Last December the Philadelphia Streets Dept. ripped up the sidewalk corners in much of the Wash West/Society Hill area, one block at a time.
New signal boxes were erected and cast into the concrete, in anticipation of an (ongoing?) $12 million project to deploy digitized traffic signals throughout the city.
Because of a Federal DHS mandate to include future surveillance equipment along with the lighting equipment, the new signal boxes are huge, probably 3-4 times the size of the previous, pole-mounted ones.
As the Inquirer’s Inga Saffron points out with her usual acumen, these empty boxes look like huge brown refrigerators, and are an urban design nightmare in our neighborhoods of rowhouses.
On her blog she highlighted a few of the more egregiously placed metal monoliths, and noted that the flat sides were an empty slate almost begging for graffiti.
A prime example was this one, smack up against the historic house owned by Marjorie Amrom.
It appears that Amrom’s gone and had an artist paint a very attractive and colorful trompe l’oeil, or mini mural, all over the offending box.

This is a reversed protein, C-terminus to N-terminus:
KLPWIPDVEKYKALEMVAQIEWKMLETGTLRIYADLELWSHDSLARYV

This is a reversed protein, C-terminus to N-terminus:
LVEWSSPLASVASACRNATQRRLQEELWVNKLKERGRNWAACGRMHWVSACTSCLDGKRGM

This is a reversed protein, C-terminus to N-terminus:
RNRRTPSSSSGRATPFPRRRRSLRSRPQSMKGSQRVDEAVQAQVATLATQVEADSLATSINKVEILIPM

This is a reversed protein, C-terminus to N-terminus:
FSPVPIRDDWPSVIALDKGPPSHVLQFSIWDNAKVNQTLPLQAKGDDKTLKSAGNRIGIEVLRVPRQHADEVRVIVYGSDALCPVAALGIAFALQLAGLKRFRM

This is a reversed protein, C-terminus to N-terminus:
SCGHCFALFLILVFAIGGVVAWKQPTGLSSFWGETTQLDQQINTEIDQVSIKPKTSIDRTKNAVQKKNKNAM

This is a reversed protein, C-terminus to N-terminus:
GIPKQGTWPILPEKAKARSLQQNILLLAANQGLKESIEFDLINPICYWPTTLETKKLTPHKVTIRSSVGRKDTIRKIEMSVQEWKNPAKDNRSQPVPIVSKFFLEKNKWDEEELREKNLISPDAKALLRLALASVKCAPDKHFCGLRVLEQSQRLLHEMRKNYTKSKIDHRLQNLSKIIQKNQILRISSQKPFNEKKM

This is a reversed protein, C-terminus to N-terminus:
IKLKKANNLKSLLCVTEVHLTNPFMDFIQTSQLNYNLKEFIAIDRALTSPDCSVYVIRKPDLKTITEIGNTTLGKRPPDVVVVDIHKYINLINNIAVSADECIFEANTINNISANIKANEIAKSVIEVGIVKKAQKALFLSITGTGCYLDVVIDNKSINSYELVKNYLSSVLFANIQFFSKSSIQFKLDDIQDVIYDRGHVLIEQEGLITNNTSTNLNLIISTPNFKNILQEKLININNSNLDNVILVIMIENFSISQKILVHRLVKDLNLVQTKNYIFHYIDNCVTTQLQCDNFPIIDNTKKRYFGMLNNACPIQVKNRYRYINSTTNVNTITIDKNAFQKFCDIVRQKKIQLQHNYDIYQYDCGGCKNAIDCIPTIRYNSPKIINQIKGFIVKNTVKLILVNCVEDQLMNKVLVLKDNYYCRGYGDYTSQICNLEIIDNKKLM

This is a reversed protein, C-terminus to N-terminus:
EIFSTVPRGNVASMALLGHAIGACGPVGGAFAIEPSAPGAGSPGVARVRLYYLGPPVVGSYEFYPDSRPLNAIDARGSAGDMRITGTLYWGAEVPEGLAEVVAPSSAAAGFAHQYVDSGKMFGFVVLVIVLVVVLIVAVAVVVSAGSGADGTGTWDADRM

Can we get the Mural Arts Program to commission a project to paint the rest?
UPDATE: Inga Saffron wrote another follow-up post, highlighting this box. She mentions that it might be “going a little too far” to paint all of the signal boxes like this. And a commenter points out that getting neighborhoods to agree on a design might “take as long as fixing the city budget.”
I still think it’s worth a try.
4 thoughts on “Drawing on the Refrigerator”
Albert – Perfect! I’d love to use these pics in my Mural Arts application… will contact you. Thanks.
I saw the same thing going on in San Diego last year. I took some pics: http://www.flickr.com/photos/dragonballyee/tags/utilitybox/
I was thinking that once there’s funding, if someone could administrate, individual artists could apply to do 1, 2 or more in their own unique style. But might be easier to award the whole thing to one artist group.
Love your idea…I say you present it to the City…maybe set it up as a judged competition with the winner getting a real (i.e., paid) commission from the City for first prize…(as well as publicity).